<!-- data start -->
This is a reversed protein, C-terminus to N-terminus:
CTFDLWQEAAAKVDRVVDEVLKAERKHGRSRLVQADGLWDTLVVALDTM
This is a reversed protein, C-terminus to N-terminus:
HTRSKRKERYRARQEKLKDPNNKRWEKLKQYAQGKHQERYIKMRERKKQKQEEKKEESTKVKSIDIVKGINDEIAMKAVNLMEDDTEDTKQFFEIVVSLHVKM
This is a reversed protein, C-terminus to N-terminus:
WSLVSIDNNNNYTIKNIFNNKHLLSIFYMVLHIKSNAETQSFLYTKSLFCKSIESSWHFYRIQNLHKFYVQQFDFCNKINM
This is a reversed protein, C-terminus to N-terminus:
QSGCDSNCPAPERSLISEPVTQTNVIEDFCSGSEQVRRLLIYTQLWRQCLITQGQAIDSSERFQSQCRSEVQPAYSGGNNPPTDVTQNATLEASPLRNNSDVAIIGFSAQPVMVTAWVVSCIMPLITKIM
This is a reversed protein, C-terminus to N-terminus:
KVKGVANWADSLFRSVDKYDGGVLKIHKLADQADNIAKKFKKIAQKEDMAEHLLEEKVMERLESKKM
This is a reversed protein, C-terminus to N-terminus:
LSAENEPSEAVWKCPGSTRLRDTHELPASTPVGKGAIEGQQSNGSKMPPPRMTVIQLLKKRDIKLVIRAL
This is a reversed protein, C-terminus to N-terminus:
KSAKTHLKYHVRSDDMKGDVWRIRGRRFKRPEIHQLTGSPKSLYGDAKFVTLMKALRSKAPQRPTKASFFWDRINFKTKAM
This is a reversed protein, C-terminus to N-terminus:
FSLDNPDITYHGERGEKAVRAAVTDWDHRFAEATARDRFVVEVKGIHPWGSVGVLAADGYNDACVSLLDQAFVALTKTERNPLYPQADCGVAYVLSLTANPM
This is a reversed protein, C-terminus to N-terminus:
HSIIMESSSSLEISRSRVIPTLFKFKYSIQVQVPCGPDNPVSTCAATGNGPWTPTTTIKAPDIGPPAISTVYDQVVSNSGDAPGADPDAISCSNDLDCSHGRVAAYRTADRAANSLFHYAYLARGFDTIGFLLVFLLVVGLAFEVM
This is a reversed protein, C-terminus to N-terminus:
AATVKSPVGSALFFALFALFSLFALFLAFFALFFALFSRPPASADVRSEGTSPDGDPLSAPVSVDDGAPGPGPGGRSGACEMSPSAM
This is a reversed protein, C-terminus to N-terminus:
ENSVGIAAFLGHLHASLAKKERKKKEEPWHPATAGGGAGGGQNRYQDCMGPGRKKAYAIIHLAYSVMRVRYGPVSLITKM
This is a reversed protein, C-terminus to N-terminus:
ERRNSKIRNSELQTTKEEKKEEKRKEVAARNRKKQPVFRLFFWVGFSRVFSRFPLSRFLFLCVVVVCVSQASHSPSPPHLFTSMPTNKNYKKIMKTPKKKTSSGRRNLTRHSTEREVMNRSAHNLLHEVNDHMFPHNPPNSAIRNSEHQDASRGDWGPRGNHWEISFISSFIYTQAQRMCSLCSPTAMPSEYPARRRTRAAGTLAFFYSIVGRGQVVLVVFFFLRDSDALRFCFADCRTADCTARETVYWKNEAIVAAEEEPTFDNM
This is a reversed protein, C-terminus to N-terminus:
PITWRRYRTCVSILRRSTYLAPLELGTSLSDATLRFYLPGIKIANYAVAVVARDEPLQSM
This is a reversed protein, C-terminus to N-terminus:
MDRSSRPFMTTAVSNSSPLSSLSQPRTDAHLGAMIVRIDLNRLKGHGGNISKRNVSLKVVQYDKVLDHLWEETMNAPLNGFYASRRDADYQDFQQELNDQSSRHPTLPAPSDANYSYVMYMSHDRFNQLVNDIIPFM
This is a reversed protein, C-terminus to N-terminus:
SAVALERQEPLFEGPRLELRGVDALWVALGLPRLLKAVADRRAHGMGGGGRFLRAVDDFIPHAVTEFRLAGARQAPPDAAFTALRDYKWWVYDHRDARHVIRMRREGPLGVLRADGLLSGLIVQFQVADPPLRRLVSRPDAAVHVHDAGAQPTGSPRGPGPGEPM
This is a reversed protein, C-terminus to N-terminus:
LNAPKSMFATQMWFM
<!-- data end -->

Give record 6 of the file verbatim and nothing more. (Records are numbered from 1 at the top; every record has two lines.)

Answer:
This is a reversed protein, C-terminus to N-terminus:
LSAENEPSEAVWKCPGSTRLRDTHELPASTPVGKGAIEGQQSNGSKMPPPRMTVIQLLKKRDIKLVIRAL